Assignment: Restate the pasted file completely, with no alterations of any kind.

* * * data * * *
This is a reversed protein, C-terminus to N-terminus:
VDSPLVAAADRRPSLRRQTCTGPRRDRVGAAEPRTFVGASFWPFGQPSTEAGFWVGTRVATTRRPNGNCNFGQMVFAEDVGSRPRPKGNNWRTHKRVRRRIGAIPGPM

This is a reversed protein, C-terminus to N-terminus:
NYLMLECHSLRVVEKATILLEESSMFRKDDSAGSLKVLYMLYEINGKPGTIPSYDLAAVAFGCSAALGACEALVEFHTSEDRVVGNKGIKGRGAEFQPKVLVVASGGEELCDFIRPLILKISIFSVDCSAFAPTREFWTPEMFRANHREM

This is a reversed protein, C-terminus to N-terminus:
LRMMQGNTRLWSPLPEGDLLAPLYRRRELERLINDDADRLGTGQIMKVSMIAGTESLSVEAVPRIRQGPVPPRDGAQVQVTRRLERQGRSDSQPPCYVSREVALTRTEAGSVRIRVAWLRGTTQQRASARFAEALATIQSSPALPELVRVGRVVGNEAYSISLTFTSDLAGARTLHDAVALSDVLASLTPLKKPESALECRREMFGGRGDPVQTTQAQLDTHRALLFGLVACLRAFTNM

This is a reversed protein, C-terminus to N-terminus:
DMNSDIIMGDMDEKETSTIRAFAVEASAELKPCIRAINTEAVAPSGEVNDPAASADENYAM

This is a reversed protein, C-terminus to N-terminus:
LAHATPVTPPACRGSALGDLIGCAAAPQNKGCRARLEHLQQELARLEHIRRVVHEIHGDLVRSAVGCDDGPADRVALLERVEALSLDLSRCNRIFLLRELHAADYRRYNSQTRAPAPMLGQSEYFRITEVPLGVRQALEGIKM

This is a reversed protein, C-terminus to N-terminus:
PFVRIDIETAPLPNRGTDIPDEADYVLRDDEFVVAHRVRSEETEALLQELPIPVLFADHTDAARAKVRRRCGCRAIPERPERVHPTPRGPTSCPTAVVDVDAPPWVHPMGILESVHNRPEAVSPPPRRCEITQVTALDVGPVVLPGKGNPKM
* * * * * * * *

This is a reversed protein, C-terminus to N-terminus:
VDSPLVAAADRRPSLRRQTCTGPRRDRVGAAEPRTFVGASFWPFGQPSTEAGFWVGTRVATTRRPNGNCNFGQMVFAEDVGSRPRPKGNNWRTHKRVRRRIGAIPGPM

This is a reversed protein, C-terminus to N-terminus:
NYLMLECHSLRVVEKATILLEESSMFRKDDSAGSLKVLYMLYEINGKPGTIPSYDLAAVAFGCSAALGACEALVEFHTSEDRVVGNKGIKGRGAEFQPKVLVVASGGEELCDFIRPLILKISIFSVDCSAFAPTREFWTPEMFRANHREM

This is a reversed protein, C-terminus to N-terminus:
LRMMQGNTRLWSPLPEGDLLAPLYRRRELERLINDDADRLGTGQIMKVSMIAGTESLSVEAVPRIRQGPVPPRDGAQVQVTRRLERQGRSDSQPPCYVSREVALTRTEAGSVRIRVAWLRGTTQQRASARFAEALATIQSSPALPELVRVGRVVGNEAYSISLTFTSDLAGARTLHDAVALSDVLASLTPLKKPESALECRREMFGGRGDPVQTTQAQLDTHRALLFGLVACLRAFTNM

This is a reversed protein, C-terminus to N-terminus:
DMNSDIIMGDMDEKETSTIRAFAVEASAELKPCIRAINTEAVAPSGEVNDPAASADENYAM

This is a reversed protein, C-terminus to N-terminus:
LAHATPVTPPACRGSALGDLIGCAAAPQNKGCRARLEHLQQELARLEHIRRVVHEIHGDLVRSAVGCDDGPADRVALLERVEALSLDLSRCNRIFLLRELHAADYRRYNSQTRAPAPMLGQSEYFRITEVPLGVRQALEGIKM

This is a reversed protein, C-terminus to N-terminus:
PFVRIDIETAPLPNRGTDIPDEADYVLRDDEFVVAHRVRSEETEALLQELPIPVLFADHTDAARAKVRRRCGCRAIPERPERVHPTPRGPTSCPTAVVDVDAPPWVHPMGILESVHNRPEAVSPPPRRCEITQVTALDVGPVVLPGKGNPKM